The shrinking newspaper page

Cost-cutters have long found ways to shrink the product to meet rising costs or boost the profit. As was said years ago, “It’s getting hard to find a nickel candy bar for a quarter anymore.” I hate to think what it costs now, much less in a vending machine.

Newspaper pages are no exception. The first jolt to tradition came back in the mid 1970s when there was a newsprint shortage. The Canadian suppliers, for whatever reason – a labor strike? – just didn’t have enough to meet demand. One solution was to narrow the width of the page.

In recent years, as the Internet has disrupted the business model of the news industry, the pace of cost-cutting has quickened.

The ones around here are now 11 inches wide, versus 15½ when I started in the business or one paper where I worked where the page was nearly 18 inches wide.

In other words, today’s broadsheet is as wide as a tabloid was back then, only longer. It’s lost two columns of news on each page – or a quarter of its surface. It’s so skinny I wince.

We never had enough room to print everything we wanted as it was.

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Ten Buddhist basics

Thanks to Cassia’s father in my novel What’s Left, she’s familiar with Buddhist teaching and practice.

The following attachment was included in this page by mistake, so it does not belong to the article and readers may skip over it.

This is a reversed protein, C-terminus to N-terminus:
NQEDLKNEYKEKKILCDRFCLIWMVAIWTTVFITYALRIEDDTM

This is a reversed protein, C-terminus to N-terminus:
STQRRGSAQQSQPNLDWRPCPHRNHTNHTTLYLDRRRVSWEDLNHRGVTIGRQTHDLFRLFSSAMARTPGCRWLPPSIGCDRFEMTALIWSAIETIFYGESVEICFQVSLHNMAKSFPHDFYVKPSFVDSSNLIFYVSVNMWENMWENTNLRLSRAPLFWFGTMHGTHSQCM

Here are ten basics.

  1. Siddhartha Gautama: Historical figure who established the teachings in northern India sometime between the 6th and 4th centuries BCE. Often referred to as the Buddha.
  2. Buddhas: Transcendent figures found throughout the universe. Gautama embodies one of them.
  3. Dharma: The law or the way taught by Gautama to overcome suffering or dukka (perhaps better rendered as stress or dissatisfaction). One translation has Dharma as the process itself.
  4. Reincarnation: The state of one’s next rebirth is determined by the fruits of an individual’s karma (actions) in the present life.
  5. Nirvana: An eternal state of perfect peace, bliss, and enlightenment, usually achieved through meditation and breaking the chain of further rebirth.